Like this site? Help us to make it better.

British Cycling not in crisis, insists CEO as sport reacts to Shane Sutton departure

Braislford hails Australian's "immense" contribution to GB success...

British Cycling CEO Ian Drake has denied that the governing body is facing a crisis despite the resignation yesterday of technical director Shane Sutton, just 100 days before the opening ceremony of the Rio Olympic Games. His insistence that it will not affect Team GB’s medal chances at Rio comes as the cycling world reacts to news of Sutton’s departure.

Sutton, who had already been accused of sexism by track sprinter Jess Varnish after she was dropped from the Olympic programme, resigned after further allegations emerged that he had used discriminatory language against members of the GB Paracycling team.

Varnish has said that Sutton described her as having a “fat arse” and told her she should forget about cycling and focus on having babies, while paracyclist Darren Kenny said that under the Australian, team members were regularly referred to as “gimps” and “wobblies,” while

The organisation has launched an investigation into the latter allegations, to be conducted in partnership with UK Sport, as well as an independent review of Varnish’s claims. Sutton denies both and says he will defend his name.

Speaking to BBC Sport yesterday, Drake insisted that he was confident the loss of Sutton would not affect the team’s medal chances in Rio this summer, and that the organisation was not in crisis.

"We have to get the independent review right and there is no point having a system where people feel they are not in a supportive environment and not potentially being given a duty of care," he said yesterday evening.

 "Today starts the 100-day countdown to the Olympic and Paralympic Games. It is absolutely crucial that, as our athletes begin their final preparations for Rio, they are able to do so free of distraction.

"It would have been great to have Shane there, obviously the effect he brings, but with the distraction around him at the moment it potentially would have been detrimental," he added.

"The important thing as well, it's not just about the medals. As an organisation, it's about how we use the medals and we've inspired millions of people to get on the bike on the back of the success of Team GB and the medals and we need to keep doing that in order for the sport to keep growing."

Team Sky Principal Sir Dave Brailsford, whom Sutton replaced at the helm of the Great Britain Cycling Team in 2014, told Sky Sports News: "Shane is one of the best tactical and technical coaches I have worked with. His contribution to the success of British cycling has been immense.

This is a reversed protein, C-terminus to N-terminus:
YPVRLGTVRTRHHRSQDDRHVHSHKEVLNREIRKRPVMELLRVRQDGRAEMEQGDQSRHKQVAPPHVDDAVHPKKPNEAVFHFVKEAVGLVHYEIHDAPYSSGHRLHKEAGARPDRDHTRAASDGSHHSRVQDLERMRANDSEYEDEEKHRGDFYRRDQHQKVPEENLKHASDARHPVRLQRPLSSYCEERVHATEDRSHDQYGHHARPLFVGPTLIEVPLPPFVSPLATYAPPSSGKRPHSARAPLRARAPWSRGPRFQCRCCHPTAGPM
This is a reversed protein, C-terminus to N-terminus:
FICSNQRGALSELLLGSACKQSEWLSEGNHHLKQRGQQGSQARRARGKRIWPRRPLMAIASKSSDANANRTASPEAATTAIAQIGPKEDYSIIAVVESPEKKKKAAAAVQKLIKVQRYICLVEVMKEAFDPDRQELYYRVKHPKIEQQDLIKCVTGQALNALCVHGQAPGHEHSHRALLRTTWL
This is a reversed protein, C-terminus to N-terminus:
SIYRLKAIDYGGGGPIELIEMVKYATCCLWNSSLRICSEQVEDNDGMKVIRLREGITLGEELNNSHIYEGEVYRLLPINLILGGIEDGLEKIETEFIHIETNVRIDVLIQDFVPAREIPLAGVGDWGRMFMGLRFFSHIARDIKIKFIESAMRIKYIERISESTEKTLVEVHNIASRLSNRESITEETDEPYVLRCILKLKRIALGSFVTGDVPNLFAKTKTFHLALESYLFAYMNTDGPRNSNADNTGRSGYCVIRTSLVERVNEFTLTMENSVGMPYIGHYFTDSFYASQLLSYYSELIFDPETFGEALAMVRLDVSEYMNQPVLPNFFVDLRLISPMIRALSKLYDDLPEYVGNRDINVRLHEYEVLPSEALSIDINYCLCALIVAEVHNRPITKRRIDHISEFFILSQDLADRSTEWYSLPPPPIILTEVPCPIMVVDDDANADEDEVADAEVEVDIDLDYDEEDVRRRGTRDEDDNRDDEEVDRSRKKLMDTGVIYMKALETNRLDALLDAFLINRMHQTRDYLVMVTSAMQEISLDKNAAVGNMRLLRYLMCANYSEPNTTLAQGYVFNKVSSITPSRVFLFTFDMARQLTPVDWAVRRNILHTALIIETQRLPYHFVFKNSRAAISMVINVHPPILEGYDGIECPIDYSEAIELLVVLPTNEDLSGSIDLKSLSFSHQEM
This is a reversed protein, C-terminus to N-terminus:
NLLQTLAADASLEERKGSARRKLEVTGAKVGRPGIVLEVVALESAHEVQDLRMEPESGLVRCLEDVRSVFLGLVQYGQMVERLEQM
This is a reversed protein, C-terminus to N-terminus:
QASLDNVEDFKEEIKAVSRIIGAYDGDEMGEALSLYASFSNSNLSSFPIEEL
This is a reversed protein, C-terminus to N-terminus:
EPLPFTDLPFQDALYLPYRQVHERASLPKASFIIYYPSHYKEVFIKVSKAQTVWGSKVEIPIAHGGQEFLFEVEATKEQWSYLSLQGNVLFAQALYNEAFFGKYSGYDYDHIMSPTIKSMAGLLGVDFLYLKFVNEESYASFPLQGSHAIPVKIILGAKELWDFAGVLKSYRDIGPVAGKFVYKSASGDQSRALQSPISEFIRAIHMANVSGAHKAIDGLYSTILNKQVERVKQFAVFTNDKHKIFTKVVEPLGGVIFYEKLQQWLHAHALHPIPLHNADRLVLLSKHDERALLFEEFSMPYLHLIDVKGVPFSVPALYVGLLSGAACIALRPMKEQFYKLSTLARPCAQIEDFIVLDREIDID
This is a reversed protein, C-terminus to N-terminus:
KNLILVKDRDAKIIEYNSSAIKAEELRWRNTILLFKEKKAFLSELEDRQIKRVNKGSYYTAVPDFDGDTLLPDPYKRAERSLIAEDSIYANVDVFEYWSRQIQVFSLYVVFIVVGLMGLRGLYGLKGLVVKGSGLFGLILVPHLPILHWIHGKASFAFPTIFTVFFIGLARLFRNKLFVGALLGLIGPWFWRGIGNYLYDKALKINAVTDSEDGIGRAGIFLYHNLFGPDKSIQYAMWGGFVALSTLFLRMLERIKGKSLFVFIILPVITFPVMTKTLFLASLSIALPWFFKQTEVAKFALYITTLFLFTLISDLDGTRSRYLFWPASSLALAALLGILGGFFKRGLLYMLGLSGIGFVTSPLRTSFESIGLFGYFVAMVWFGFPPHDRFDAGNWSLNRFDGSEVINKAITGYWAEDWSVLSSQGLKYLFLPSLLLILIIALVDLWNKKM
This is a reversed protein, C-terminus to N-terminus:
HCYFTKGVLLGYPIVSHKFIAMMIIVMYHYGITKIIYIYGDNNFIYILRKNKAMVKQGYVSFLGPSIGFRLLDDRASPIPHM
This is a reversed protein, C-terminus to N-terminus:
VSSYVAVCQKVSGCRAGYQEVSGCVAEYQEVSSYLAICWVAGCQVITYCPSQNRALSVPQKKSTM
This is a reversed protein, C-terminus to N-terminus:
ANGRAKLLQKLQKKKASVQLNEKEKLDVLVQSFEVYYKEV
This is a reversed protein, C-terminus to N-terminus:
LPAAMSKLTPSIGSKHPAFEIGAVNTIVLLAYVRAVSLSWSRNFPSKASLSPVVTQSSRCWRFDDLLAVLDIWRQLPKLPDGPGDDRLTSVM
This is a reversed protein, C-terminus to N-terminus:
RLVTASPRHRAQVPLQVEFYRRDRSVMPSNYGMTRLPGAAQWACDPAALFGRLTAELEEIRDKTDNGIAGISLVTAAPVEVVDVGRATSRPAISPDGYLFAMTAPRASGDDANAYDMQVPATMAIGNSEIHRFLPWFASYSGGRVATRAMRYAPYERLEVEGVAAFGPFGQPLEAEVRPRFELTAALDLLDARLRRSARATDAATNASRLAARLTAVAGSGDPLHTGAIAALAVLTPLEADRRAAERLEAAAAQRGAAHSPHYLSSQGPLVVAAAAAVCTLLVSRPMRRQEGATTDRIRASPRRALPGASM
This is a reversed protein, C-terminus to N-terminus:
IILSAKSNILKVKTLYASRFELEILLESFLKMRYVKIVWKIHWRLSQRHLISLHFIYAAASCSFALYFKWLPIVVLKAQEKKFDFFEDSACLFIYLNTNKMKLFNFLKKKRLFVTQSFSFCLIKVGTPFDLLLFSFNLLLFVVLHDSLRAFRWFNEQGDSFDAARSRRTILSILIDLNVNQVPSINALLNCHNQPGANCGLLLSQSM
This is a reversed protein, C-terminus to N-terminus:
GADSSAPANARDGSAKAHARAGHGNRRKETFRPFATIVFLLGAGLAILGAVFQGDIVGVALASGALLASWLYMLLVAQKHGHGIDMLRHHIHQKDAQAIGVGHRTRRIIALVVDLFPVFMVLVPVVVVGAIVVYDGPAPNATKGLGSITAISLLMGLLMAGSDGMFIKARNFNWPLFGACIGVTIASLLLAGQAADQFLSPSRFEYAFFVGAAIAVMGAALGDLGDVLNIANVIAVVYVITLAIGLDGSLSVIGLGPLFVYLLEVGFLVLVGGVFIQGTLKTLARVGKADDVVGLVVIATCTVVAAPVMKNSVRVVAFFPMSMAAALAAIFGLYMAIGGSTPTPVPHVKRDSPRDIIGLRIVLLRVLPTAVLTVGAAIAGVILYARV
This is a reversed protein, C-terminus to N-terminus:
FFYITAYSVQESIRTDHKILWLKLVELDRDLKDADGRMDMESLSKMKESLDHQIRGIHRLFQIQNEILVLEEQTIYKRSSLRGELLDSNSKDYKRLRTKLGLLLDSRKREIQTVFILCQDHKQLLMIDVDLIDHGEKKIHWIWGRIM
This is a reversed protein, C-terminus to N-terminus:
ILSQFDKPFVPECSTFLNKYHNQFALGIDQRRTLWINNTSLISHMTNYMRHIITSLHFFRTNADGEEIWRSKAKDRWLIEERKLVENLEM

"His sole focus has always been the athletes, and so it's understandable that if he feels this has become a distraction to their preparation for Rio he has put the interests of the team first and decided to stand down.

"Any team would miss a coach of his calibre and inevitably this will be a loss to the organisation at this time in the Olympic cycle.

"However, I am sure he will have established all the structures required for the team to optimise their chances of success in Rio," Brailsford added.

Former world Madison champion Rob Hayles suggested that there was a lack of balance to Sutton’s uncompromising approach once he moved into the top job.

Speaking to BBC Sport, he said Sutton was "very good with the riders and the coaching at the mental side," but his "bad cop, bad cop" demeanour didn’t work once he replaced Brailsford.

He agreed that there was a “climate of fear” within British Cycling, saying: "It is true. I think a lot of the riders and staff among them are treading in fear in the velodrome."

Writing in the Guardian, cycling journalist and author William Fotheringham said that Sutton’s resignation had “thrown into chaos” the country’s preparations for Rio, and pointed out that it was cyclists closest to Sutton, such as Laura Trott and Sir Bradley Wiggins, who are among the country’s biggest medal hopes in the velodrome.

He added: “Those around him often felt split emotionally: admiration for his commitment, racing knowledge and his intuitive ability to cut to the chase alongside despair and frustration at behaviour that went beyond the boundaries of what is appropriate.”

Others to come forward and speak out against Sutton in recent days include Nottinghamshire-born BMX rider Kelvin Batey, 34, who rode for Great Britain until 2008 when he switched to Ireland, and who said Sutton “has a lot to answer for.”

Batey said that he had even contemplated suicide due to his treatment at British Cycling. He told BBC Sport: "There was one point where I thought about stepping into the road and ending it all.

"That is how bad and how low it got me. Luckily, I had friends and family who pulled me through and positives came from a low point.

"I have never been that low and will never get get that low again.

"That man has got a lot to answer for because I am sure I am not the only person he has affected at such an extreme level," he added.

Simon joined as news editor in 2009 and is now the site’s community editor, acting as a link between the team producing the content and our readers. A law and languages graduate, published translator and former retail analyst, he has reported on issues as diverse as cycling-related court cases, anti-doping investigations, the latest developments in the bike industry and the sport’s biggest races. Now back in London full-time after 15 years living in Oxford and Cambridge, he loves cycling along the Thames but misses having his former riding buddy, Elodie the miniature schnauzer, in the basket in front of him.

Latest Comments